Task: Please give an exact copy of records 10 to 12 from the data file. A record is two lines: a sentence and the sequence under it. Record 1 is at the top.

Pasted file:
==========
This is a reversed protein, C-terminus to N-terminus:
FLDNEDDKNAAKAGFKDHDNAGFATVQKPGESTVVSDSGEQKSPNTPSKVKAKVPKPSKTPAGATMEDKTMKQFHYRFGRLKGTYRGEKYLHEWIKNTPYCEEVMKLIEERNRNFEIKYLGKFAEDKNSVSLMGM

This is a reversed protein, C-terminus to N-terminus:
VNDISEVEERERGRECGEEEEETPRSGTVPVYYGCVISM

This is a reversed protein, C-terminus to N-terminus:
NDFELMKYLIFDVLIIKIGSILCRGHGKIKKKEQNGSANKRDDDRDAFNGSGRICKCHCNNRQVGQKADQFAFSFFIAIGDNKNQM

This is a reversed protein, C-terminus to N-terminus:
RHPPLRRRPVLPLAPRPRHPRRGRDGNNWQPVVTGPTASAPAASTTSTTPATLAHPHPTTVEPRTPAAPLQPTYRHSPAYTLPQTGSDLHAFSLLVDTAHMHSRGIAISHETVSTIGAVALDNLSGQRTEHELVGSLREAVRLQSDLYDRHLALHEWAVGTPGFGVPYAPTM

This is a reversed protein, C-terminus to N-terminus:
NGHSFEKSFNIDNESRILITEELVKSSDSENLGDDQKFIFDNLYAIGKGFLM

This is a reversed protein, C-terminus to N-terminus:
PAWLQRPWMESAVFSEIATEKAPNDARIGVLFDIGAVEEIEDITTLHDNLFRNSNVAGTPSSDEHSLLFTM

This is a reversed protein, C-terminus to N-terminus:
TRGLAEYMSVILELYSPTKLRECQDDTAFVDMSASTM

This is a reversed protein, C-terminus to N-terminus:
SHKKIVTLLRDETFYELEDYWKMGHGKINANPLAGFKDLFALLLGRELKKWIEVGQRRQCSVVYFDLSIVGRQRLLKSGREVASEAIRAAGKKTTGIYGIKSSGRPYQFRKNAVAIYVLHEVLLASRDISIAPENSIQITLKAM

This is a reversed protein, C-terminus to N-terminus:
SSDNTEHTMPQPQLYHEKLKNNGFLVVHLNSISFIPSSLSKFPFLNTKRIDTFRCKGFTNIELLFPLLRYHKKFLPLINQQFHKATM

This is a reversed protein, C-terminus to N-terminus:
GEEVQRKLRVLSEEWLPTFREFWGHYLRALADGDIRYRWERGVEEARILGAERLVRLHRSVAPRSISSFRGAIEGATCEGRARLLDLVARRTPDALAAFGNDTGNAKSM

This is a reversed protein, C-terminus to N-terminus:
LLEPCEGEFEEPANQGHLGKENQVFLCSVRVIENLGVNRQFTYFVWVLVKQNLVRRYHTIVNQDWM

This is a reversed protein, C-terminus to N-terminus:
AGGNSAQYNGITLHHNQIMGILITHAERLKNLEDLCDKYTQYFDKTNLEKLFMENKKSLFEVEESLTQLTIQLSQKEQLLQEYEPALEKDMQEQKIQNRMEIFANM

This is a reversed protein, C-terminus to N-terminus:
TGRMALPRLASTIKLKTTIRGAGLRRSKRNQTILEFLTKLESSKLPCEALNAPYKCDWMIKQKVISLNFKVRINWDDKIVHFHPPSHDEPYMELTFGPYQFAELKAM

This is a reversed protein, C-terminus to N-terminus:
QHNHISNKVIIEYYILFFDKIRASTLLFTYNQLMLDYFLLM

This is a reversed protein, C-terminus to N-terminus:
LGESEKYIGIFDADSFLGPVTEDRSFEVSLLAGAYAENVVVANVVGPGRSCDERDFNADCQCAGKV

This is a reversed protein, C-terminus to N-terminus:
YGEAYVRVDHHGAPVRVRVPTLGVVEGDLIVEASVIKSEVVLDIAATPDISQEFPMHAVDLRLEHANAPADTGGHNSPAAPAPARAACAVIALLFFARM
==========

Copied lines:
This is a reversed protein, C-terminus to N-terminus:
GEEVQRKLRVLSEEWLPTFREFWGHYLRALADGDIRYRWERGVEEARILGAERLVRLHRSVAPRSISSFRGAIEGATCEGRARLLDLVARRTPDALAAFGNDTGNAKSM

This is a reversed protein, C-terminus to N-terminus:
LLEPCEGEFEEPANQGHLGKENQVFLCSVRVIENLGVNRQFTYFVWVLVKQNLVRRYHTIVNQDWM

This is a reversed protein, C-terminus to N-terminus:
AGGNSAQYNGITLHHNQIMGILITHAERLKNLEDLCDKYTQYFDKTNLEKLFMENKKSLFEVEESLTQLTIQLSQKEQLLQEYEPALEKDMQEQKIQNRMEIFANM